Measuring Progress
Recruiting the Computer for Measurement Assistance

Recruiting the Computer for Measurement Assistance

Computer programs for automatic-test-equipment (ATE) applications are well established and available from numerous top suppliers. Many engineers may keep one or more of the leading commercial ATE software programs handy on a laptop computer or integrated computer near their test equipment. Test software can offer many advantages over manual test setups and operation, including consistency, accuracy, and enhanced measurement speed, especially for repetitive measurements. Especially as more and more test hardware setups are moving to readily programmable modular instruments, including PXI and AXIe instrument modules, these high-speed instruments can be optimized in performance when controlled with the right test software package.

A test software program such as LabVIEW adds tremendous speed to a measurement setup, with well-written drivers for the thousands of instruments that it supports.

For someone who is fairly new to finding the right ATE software package, sorting through the test software products on the market may seem like a daunting task. What are some of the things to look for when comparing different ATE software packages? Sorting through different test software programs can take time, but it can also lead to finding a package that can significantly save time during testing, especially for repetitive measurements such as swept-frequency testing over broad bandwidths, where measurements of an amplifier’s gain, noise figure, and output power at 1-dB compression might be made every 10 MHz across an 18-GHz total bandwidth. For such applications, test software and computer control of a rack of test gear is more than welcome.

Three years ago we ran an article that detailed available test software and how it could be used to enhance and improve different types of high-frequency measurements, including spectrum and vector network analysis. In just a few short years, the software reported in that article has greatly improved, and more test software options have become available from other suppliers.

A name that might be considered synonymous with test software is LabVIEW from National Instruments. LabVIEW has become so well established over the years for many reasons. It is compatible with literally thousands of different test instruments, not just from National Instruments but from all leading test instrument makers, such as Anritsu, Keithley Instruments, Keysight Instruments, Rohde & Schwarz, and Tektronix. It also contains a large number of instrument templates, which are predefined instrument setups for making measurements on different components, such as characterizing attenuators, filters, amplifiers, etc., as well as systems, such as cable television systems, commercial wireless systems, even military radar systems. Different types of measurements are contained within menus, available when a user decides to set up a particular measurement sequence.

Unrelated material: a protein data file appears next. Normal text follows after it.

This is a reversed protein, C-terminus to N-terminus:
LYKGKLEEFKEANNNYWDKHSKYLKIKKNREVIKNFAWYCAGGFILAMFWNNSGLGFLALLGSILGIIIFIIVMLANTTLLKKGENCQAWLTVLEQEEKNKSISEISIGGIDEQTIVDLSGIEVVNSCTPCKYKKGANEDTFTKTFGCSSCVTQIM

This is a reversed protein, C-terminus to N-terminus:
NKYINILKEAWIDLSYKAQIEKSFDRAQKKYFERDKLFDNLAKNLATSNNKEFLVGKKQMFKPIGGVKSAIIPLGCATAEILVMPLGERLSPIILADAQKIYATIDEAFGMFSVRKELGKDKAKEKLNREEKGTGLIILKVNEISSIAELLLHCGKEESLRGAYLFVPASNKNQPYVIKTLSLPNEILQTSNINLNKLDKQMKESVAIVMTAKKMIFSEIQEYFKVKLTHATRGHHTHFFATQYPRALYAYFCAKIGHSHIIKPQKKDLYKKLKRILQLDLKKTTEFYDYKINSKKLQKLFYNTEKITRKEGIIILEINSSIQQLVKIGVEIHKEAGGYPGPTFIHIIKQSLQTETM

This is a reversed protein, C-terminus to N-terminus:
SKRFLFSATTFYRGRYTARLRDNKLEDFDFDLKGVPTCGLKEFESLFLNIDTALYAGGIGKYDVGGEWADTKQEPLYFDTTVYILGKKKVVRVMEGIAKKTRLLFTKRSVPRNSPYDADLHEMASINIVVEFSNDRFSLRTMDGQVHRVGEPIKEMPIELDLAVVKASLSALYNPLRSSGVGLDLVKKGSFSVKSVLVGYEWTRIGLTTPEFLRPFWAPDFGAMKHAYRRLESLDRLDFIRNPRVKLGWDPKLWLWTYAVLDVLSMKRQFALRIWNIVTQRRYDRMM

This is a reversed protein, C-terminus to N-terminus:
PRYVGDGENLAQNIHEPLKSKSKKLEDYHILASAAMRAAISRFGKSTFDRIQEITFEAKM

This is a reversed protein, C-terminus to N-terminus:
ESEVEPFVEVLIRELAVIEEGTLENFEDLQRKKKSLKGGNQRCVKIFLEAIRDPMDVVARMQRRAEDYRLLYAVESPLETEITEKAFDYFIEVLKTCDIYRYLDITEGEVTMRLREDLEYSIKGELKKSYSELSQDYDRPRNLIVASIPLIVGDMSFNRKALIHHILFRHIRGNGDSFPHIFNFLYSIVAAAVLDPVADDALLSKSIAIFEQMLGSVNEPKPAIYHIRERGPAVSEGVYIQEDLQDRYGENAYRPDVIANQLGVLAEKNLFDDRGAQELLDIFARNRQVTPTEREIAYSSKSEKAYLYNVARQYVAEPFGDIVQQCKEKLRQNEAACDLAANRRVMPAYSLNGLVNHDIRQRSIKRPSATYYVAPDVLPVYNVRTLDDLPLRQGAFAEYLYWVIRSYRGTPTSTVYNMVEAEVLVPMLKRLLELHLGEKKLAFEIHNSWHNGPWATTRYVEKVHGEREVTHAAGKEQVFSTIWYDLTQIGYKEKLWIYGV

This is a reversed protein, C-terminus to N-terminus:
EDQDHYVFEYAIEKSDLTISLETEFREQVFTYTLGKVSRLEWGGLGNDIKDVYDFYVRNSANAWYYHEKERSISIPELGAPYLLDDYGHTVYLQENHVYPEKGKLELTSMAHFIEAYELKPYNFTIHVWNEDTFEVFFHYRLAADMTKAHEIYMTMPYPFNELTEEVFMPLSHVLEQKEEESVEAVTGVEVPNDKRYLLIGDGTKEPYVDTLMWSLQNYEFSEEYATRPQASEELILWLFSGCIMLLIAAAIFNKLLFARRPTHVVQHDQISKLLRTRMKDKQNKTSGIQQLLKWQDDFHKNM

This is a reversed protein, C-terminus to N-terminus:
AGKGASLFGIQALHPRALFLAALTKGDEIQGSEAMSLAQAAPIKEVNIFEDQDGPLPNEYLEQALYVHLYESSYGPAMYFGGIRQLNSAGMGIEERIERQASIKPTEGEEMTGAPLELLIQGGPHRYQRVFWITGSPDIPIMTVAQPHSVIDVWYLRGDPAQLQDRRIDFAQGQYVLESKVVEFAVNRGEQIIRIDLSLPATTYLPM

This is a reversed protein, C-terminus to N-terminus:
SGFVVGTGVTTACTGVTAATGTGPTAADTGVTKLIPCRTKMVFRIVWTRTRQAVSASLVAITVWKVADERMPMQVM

A test software program such as LabVIEW adds tremendous speed to a measurement setup, with well-written drivers for the thousands of instruments that it supports, but it doesn’t sacrifice accuracy for speed. It also achieves great precision in its high-speed measurements. LabVIEW provides many useful features to help speed and simplify testing, one which is known as the Application Builder. It allows LabVIEW users to develop measurement programs and essentially share royalty-free copies of their application programs for other users with similar test hardware setups to make the same types of measurements.

To be fair, many leading instrument suppliers also offer powerful test software packages. Keysight Technologies, for example, has developed many application-based software solutions in addition to its popular Signal Studio test software, and these software packages are geared for use with a wide array of instruments, including signal generators, oscilloscopes, spectrum analyzers, and vector network analyzers (VNAs), from Keysight as well as from other instrument companies. Many of these software application packages are available on a free-of-charge, no-risk trial basis, as is the case with many other test software packages from other test equipment manufacturers.

Of course, for someone who is trying to measure one unknown frequency from a crystal oscillator or even a subvert source, ATE software is overkill and will not make the task any easier. But for production testing, and cases where multiple measurements will be needed, measurement software can provide a tremendous edge even compared to the automated measurement routines built into some test equipment, such as vector network analyzers (VNAs). The software serves as an invaluable ally that can not only capture large amounts of data, but help to organize and decipher all those test results.


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